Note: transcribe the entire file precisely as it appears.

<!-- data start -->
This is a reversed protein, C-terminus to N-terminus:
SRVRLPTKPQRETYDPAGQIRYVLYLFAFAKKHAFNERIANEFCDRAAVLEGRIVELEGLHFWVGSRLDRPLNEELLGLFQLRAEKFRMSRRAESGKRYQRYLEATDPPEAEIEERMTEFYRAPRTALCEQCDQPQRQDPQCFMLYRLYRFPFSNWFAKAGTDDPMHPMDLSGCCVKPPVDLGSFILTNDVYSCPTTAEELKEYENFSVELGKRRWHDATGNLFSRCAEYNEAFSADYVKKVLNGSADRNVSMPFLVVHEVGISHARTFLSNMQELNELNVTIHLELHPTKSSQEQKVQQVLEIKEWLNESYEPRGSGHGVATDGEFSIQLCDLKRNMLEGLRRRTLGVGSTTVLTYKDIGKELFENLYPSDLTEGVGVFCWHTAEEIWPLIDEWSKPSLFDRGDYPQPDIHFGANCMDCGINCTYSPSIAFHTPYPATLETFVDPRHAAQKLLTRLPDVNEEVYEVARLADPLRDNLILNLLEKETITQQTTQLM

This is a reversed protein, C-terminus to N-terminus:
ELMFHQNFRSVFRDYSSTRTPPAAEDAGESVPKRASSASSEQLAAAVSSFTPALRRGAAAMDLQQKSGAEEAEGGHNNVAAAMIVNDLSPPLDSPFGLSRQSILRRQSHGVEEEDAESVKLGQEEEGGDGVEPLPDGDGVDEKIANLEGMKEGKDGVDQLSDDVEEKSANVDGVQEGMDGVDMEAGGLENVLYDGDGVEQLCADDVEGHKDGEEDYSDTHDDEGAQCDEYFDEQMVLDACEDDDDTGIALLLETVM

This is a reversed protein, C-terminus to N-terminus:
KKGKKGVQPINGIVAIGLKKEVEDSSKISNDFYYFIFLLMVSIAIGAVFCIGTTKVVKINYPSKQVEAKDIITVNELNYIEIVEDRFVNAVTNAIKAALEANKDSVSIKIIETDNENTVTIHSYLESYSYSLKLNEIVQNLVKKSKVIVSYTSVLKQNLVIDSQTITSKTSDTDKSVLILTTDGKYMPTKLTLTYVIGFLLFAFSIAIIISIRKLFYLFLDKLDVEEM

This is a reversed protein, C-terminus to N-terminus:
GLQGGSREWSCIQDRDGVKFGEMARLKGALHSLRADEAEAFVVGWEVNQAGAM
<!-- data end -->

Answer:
This is a reversed protein, C-terminus to N-terminus:
SRVRLPTKPQRETYDPAGQIRYVLYLFAFAKKHAFNERIANEFCDRAAVLEGRIVELEGLHFWVGSRLDRPLNEELLGLFQLRAEKFRMSRRAESGKRYQRYLEATDPPEAEIEERMTEFYRAPRTALCEQCDQPQRQDPQCFMLYRLYRFPFSNWFAKAGTDDPMHPMDLSGCCVKPPVDLGSFILTNDVYSCPTTAEELKEYENFSVELGKRRWHDATGNLFSRCAEYNEAFSADYVKKVLNGSADRNVSMPFLVVHEVGISHARTFLSNMQELNELNVTIHLELHPTKSSQEQKVQQVLEIKEWLNESYEPRGSGHGVATDGEFSIQLCDLKRNMLEGLRRRTLGVGSTTVLTYKDIGKELFENLYPSDLTEGVGVFCWHTAEEIWPLIDEWSKPSLFDRGDYPQPDIHFGANCMDCGINCTYSPSIAFHTPYPATLETFVDPRHAAQKLLTRLPDVNEEVYEVARLADPLRDNLILNLLEKETITQQTTQLM

This is a reversed protein, C-terminus to N-terminus:
ELMFHQNFRSVFRDYSSTRTPPAAEDAGESVPKRASSASSEQLAAAVSSFTPALRRGAAAMDLQQKSGAEEAEGGHNNVAAAMIVNDLSPPLDSPFGLSRQSILRRQSHGVEEEDAESVKLGQEEEGGDGVEPLPDGDGVDEKIANLEGMKEGKDGVDQLSDDVEEKSANVDGVQEGMDGVDMEAGGLENVLYDGDGVEQLCADDVEGHKDGEEDYSDTHDDEGAQCDEYFDEQMVLDACEDDDDTGIALLLETVM

This is a reversed protein, C-terminus to N-terminus:
KKGKKGVQPINGIVAIGLKKEVEDSSKISNDFYYFIFLLMVSIAIGAVFCIGTTKVVKINYPSKQVEAKDIITVNELNYIEIVEDRFVNAVTNAIKAALEANKDSVSIKIIETDNENTVTIHSYLESYSYSLKLNEIVQNLVKKSKVIVSYTSVLKQNLVIDSQTITSKTSDTDKSVLILTTDGKYMPTKLTLTYVIGFLLFAFSIAIIISIRKLFYLFLDKLDVEEM

This is a reversed protein, C-terminus to N-terminus:
GLQGGSREWSCIQDRDGVKFGEMARLKGALHSLRADEAEAFVVGWEVNQAGAM